These are just the public cases. During my four years at MIT, I've heard of many students and faculty here and elsewhere, whose academic work or learning experiences have been threatened by cease and desists, or who avoid interesting ideas out of legal concerns. I've watched fellow students face tough decisions when lawyers pounced on years of creative research-- including one student's master's thesis. I myself abandoned an early MIT project analysing news content after receiving a challenge that thankfully didn't escalate like Swartz's case. In one MIT class on computational linguistics, we had a lecture about exciting new research directions that we should under no account try, lest we be sued for patent infringement. Nor is this problem limited to MIT. The Association for Computing Machinery, one of the premier venues for computer science research, is so worried about this problem that they (in principle) refuse to publish completely-ethical research that risks running foul of Terms of Service violations, even when that research is in the public interest.

For our group, the most surprising discovery was that MIT just isn't set up to defend its students or faculty who face similar challenges, nor is there a single point of contact for community members who face a legal challenge. Led by the Media Lab's legal research specialist Kate Darling in collaboration with Harvard's Cyberlaw Clinic, a group of us held a "Coders, Know Your Rights" seminar to help students understand the situation. We also submitted a proposal to MIT administration to create a single point of service for students facing legal challenges to their innovation, research, and DIY creativity, something that would ensure that they could get pro bono legal help.

Legal Resources for Student Innovation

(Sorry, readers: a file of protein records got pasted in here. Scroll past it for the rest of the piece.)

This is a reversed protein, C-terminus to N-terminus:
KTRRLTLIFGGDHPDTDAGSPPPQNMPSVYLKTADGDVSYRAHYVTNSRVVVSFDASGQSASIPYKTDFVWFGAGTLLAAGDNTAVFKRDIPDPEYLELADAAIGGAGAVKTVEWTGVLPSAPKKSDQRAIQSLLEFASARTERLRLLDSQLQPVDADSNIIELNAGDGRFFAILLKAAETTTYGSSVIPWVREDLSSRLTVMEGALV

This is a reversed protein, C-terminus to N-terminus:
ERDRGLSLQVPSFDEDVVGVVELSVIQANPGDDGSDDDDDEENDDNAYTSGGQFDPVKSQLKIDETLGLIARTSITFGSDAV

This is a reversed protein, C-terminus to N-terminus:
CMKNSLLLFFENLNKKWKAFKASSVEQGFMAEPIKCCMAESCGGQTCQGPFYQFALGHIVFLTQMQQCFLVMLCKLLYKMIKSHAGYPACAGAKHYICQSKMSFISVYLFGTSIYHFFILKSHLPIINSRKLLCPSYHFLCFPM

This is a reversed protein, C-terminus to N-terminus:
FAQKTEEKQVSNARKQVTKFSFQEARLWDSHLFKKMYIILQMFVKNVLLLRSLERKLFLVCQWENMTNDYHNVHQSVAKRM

The experience of the Tidbit undergraduates made it even clearer to us that MIT needed a better way to support students with legal challenges. The administration agreed. President Reif's public statement of support for the students called for "a resource for independent legal advice, singularly devoted to their interests and rights." Since then, we've been working with the administration to define what that should be. Although details aren't yet announced, we've been working with MIT administration on a plan that will protect a wide range of student innovation, including entrepreneurship, research, activist tech, and other forms of category-defying noncommercial creative hacking and exploration that MIT students love to do.

Extending the Freedom to Innovate at Universities 
MIT isn't alone in this. Students and colleagues in computer science, biotech, communications, and business schools have all shared stories of similar problems. We need to stop scuttling our projects and work together to protect our students and our fields from these risks. October 10th and 11th, the MIT Center for Civic Media and Electronic Frontier Foundation are hosting a conference on the Freedom to Innovate, with support from the Ford Foundation. We're still trying to understand the wider risks and what we can do, and we need your help:

  • What legal challenges have you (or your students) faced?
  • What projects have you abandoned out of legal concerns?
  • How does your university protect innovative students who face legal challenges? Does it?
  • What kinds of critically-important research is being held back by legal risks?

This conversation is not just for faculty or policymakers, and it concerns students and researchers at community colleges, state schools, and liberal arts colleges. We very much need student voices to shape this conversation.

To register for the conference, visit or join the conversation by emailing or